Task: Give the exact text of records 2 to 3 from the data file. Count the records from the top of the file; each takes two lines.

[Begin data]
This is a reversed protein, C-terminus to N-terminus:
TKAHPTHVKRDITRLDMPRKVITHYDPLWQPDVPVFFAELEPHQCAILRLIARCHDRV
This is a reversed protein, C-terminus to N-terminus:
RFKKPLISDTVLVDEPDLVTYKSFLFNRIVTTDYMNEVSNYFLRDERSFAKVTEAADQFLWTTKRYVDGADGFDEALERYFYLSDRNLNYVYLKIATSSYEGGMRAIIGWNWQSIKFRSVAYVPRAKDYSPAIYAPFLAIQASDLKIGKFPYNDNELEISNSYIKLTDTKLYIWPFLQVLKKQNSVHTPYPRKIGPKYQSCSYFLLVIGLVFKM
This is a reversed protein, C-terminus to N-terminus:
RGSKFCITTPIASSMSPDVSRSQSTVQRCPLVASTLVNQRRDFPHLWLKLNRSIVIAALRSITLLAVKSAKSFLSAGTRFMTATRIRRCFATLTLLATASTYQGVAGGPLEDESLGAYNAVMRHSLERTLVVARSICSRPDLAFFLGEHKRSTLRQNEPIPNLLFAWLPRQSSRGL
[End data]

This is a reversed protein, C-terminus to N-terminus:
RFKKPLISDTVLVDEPDLVTYKSFLFNRIVTTDYMNEVSNYFLRDERSFAKVTEAADQFLWTTKRYVDGADGFDEALERYFYLSDRNLNYVYLKIATSSYEGGMRAIIGWNWQSIKFRSVAYVPRAKDYSPAIYAPFLAIQASDLKIGKFPYNDNELEISNSYIKLTDTKLYIWPFLQVLKKQNSVHTPYPRKIGPKYQSCSYFLLVIGLVFKM
This is a reversed protein, C-terminus to N-terminus:
RGSKFCITTPIASSMSPDVSRSQSTVQRCPLVASTLVNQRRDFPHLWLKLNRSIVIAALRSITLLAVKSAKSFLSAGTRFMTATRIRRCFATLTLLATASTYQGVAGGPLEDESLGAYNAVMRHSLERTLVVARSICSRPDLAFFLGEHKRSTLRQNEPIPNLLFAWLPRQSSRGL